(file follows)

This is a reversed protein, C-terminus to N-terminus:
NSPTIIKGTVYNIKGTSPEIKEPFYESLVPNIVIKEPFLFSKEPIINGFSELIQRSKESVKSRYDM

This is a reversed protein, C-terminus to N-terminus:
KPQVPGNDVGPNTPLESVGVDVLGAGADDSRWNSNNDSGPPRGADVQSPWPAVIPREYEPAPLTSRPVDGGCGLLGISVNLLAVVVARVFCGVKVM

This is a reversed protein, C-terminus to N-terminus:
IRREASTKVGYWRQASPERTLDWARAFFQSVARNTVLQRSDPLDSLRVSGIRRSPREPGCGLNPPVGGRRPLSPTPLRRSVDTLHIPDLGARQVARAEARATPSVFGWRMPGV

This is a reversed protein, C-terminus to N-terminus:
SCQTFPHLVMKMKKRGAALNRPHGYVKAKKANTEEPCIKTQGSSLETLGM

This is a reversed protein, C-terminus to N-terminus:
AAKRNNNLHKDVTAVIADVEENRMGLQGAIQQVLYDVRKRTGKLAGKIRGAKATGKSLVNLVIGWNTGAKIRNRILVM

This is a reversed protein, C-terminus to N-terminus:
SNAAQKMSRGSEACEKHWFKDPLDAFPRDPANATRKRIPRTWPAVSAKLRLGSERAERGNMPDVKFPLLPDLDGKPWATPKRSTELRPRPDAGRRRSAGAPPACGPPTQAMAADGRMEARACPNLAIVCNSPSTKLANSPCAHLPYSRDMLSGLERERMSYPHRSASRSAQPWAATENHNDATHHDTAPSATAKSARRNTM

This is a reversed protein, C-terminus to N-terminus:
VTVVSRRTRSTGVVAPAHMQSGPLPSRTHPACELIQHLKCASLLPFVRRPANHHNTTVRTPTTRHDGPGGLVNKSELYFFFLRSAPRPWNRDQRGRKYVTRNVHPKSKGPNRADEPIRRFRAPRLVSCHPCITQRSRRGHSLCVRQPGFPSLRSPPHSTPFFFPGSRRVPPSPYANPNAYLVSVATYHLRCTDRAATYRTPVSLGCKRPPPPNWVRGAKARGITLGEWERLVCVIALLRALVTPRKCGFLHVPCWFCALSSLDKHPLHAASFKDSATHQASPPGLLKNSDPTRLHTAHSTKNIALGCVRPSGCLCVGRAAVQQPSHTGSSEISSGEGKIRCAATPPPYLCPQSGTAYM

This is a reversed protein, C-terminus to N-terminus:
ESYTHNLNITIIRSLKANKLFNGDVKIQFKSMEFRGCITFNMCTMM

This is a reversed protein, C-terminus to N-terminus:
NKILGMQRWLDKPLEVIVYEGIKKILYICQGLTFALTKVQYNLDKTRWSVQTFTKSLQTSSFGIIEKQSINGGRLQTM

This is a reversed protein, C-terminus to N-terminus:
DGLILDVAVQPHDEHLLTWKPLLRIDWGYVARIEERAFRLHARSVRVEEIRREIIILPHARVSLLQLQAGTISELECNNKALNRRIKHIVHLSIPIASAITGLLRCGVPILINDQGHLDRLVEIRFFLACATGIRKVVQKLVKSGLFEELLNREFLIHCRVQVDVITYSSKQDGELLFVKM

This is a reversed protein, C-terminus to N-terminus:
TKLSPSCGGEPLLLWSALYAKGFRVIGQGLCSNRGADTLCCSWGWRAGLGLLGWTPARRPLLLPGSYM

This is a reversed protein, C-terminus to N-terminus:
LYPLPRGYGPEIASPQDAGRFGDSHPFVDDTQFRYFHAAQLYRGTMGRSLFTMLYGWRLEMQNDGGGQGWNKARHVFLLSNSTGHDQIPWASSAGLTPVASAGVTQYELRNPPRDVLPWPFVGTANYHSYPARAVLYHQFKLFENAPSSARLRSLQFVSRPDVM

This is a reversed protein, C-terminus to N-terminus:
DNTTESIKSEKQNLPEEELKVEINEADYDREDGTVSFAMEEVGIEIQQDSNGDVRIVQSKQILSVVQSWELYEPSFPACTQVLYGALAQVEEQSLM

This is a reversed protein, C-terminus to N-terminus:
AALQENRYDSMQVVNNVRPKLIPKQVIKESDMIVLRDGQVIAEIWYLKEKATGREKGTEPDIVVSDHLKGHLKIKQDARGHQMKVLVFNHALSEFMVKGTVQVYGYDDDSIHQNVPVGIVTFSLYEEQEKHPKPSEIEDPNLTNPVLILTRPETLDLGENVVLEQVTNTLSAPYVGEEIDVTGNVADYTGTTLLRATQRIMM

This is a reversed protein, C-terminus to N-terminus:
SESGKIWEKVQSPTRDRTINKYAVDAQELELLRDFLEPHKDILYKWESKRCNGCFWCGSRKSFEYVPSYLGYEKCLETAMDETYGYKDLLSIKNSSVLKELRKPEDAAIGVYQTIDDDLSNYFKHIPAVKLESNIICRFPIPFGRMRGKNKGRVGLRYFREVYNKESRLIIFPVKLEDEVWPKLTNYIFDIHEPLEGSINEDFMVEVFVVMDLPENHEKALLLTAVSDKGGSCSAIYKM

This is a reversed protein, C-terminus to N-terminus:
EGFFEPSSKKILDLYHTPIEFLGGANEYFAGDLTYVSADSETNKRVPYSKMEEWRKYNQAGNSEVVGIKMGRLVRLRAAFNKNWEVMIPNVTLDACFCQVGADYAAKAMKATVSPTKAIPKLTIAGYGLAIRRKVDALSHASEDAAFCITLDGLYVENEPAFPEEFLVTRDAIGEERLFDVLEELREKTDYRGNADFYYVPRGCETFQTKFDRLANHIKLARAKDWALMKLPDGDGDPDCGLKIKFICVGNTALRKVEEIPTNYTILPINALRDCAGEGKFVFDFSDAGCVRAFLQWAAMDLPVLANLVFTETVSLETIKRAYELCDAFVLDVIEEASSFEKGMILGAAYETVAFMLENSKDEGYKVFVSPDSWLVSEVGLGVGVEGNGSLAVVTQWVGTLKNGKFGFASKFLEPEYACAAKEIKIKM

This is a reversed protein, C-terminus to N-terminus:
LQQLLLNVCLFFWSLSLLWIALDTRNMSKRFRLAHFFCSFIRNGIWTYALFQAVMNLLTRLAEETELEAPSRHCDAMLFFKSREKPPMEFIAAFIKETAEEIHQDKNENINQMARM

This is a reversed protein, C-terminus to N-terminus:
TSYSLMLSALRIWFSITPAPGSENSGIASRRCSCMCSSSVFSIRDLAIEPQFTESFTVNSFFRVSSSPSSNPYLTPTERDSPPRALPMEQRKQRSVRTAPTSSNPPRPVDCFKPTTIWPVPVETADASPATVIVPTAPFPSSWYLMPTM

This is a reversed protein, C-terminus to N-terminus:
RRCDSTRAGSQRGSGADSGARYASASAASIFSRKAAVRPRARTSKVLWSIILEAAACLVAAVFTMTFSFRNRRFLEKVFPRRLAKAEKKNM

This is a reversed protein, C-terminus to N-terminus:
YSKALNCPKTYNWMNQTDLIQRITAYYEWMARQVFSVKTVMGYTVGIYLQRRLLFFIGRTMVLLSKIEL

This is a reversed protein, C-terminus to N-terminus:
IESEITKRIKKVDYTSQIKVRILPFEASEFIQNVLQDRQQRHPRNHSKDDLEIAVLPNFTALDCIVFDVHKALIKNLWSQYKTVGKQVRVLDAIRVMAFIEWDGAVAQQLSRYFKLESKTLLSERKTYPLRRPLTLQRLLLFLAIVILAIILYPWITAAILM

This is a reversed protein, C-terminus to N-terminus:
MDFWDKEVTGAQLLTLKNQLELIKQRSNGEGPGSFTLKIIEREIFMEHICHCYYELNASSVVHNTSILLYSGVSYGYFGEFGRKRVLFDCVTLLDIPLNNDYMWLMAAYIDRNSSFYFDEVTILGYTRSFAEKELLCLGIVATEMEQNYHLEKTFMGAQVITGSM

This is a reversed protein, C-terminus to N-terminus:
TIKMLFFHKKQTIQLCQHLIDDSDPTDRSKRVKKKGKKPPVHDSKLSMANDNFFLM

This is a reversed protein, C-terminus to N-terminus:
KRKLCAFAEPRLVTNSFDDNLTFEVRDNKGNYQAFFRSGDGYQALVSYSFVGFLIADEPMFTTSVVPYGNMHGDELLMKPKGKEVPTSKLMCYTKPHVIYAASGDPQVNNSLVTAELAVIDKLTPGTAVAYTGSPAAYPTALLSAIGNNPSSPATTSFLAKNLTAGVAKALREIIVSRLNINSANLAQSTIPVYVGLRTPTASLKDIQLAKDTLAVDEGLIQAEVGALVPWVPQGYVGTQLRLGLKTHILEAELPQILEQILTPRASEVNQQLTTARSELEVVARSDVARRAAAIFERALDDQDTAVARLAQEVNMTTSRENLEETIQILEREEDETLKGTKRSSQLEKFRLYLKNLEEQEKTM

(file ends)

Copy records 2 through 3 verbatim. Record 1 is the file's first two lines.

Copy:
This is a reversed protein, C-terminus to N-terminus:
KPQVPGNDVGPNTPLESVGVDVLGAGADDSRWNSNNDSGPPRGADVQSPWPAVIPREYEPAPLTSRPVDGGCGLLGISVNLLAVVVARVFCGVKVM

This is a reversed protein, C-terminus to N-terminus:
IRREASTKVGYWRQASPERTLDWARAFFQSVARNTVLQRSDPLDSLRVSGIRRSPREPGCGLNPPVGGRRPLSPTPLRRSVDTLHIPDLGARQVARAEARATPSVFGWRMPGV